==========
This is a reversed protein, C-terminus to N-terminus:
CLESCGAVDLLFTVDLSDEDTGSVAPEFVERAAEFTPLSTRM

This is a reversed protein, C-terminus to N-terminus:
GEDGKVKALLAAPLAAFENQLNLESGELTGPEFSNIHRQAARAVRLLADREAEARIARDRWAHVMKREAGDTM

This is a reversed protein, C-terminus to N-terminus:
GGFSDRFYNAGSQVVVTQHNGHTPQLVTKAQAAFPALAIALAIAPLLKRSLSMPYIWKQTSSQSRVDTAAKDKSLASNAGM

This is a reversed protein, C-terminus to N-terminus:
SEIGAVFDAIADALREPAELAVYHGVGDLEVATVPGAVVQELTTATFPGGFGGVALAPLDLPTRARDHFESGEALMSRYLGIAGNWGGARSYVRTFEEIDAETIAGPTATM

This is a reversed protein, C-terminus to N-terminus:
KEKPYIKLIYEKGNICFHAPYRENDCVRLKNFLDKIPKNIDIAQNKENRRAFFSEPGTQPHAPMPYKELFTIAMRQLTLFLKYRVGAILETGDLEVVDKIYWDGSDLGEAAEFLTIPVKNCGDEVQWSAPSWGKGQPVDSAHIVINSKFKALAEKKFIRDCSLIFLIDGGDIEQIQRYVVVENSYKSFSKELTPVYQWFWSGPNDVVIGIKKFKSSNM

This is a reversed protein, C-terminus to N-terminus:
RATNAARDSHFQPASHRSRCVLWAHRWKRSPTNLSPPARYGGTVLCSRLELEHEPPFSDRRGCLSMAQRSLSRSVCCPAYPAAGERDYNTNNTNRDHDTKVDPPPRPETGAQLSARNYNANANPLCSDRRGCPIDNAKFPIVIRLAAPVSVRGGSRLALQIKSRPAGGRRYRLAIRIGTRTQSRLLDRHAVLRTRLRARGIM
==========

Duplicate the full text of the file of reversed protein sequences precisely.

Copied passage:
This is a reversed protein, C-terminus to N-terminus:
CLESCGAVDLLFTVDLSDEDTGSVAPEFVERAAEFTPLSTRM

This is a reversed protein, C-terminus to N-terminus:
GEDGKVKALLAAPLAAFENQLNLESGELTGPEFSNIHRQAARAVRLLADREAEARIARDRWAHVMKREAGDTM

This is a reversed protein, C-terminus to N-terminus:
GGFSDRFYNAGSQVVVTQHNGHTPQLVTKAQAAFPALAIALAIAPLLKRSLSMPYIWKQTSSQSRVDTAAKDKSLASNAGM

This is a reversed protein, C-terminus to N-terminus:
SEIGAVFDAIADALREPAELAVYHGVGDLEVATVPGAVVQELTTATFPGGFGGVALAPLDLPTRARDHFESGEALMSRYLGIAGNWGGARSYVRTFEEIDAETIAGPTATM

This is a reversed protein, C-terminus to N-terminus:
KEKPYIKLIYEKGNICFHAPYRENDCVRLKNFLDKIPKNIDIAQNKENRRAFFSEPGTQPHAPMPYKELFTIAMRQLTLFLKYRVGAILETGDLEVVDKIYWDGSDLGEAAEFLTIPVKNCGDEVQWSAPSWGKGQPVDSAHIVINSKFKALAEKKFIRDCSLIFLIDGGDIEQIQRYVVVENSYKSFSKELTPVYQWFWSGPNDVVIGIKKFKSSNM

This is a reversed protein, C-terminus to N-terminus:
RATNAARDSHFQPASHRSRCVLWAHRWKRSPTNLSPPARYGGTVLCSRLELEHEPPFSDRRGCLSMAQRSLSRSVCCPAYPAAGERDYNTNNTNRDHDTKVDPPPRPETGAQLSARNYNANANPLCSDRRGCPIDNAKFPIVIRLAAPVSVRGGSRLALQIKSRPAGGRRYRLAIRIGTRTQSRLLDRHAVLRTRLRARGIM